Pacific Conservation Biology Pacific Conservation Biology Society
A journal dedicated to conservation and wildlife management in the Pacific region.
RESEARCH ARTICLE

Feeding Flipper: a case study of a humandolphin interaction

Hugh Finn, Rebecca Donaldson and Michael Calver

Pacific Conservation Biology 14(3) 215 - 225
Published: 2008

Abstract

We document a human-dolphin interaction involving the illegal feeding of wild Bottlenose Dolphins (Tursiops sp.) in Cockburn Sound, Western Australia from 1993-2003. In 1993 only one dolphin was considered conditioned to human interaction through food reinforcement. By 2001, 16% (n = 12) of the resident community of 74 adult dolphins were conditioned, and at least 14 dolphins were conditioned by 2003. Of the 13 conditioned dolphins of known sex, 11 (85%) were males. We observed conditioned dolphins initiating interactions by approaching recreational fishing boats and by residing for several hours at boat ramps and shore-based fishing sites. We only observed recreational fishers feeding dolphins, although anecdotal reports indicated additional feeding sources. We used belt transects to determine the densities of recreational boats and encounter rates for conditioned dolphins across habitats within Cockburn Sound. Encounter rates and boat densities were positively correlated, suggesting an association between recreational boat density and the ranging patterns of conditioned dolphins. This study demonstrates how illegal feeding interactions can intensify over time to affect a potentially biologically significant proportion of a local dolphin population. This emphasizes the need for early and pro-active intervention and demonstrates the value of longitudinal, individual-specific wildlife studies.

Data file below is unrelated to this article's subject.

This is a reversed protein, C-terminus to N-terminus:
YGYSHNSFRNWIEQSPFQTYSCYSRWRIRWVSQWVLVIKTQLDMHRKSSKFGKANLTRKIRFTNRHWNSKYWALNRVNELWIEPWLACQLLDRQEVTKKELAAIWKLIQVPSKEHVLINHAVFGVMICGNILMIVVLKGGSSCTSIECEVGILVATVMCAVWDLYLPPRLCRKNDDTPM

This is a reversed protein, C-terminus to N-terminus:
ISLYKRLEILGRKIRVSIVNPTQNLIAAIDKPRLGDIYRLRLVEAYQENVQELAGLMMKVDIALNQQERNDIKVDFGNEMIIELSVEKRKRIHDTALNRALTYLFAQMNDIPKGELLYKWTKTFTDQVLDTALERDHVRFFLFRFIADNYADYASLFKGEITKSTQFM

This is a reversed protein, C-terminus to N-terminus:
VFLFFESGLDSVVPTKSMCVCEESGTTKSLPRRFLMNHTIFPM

https://doi.org/10.1071/PC080215

© CSIRO 2008


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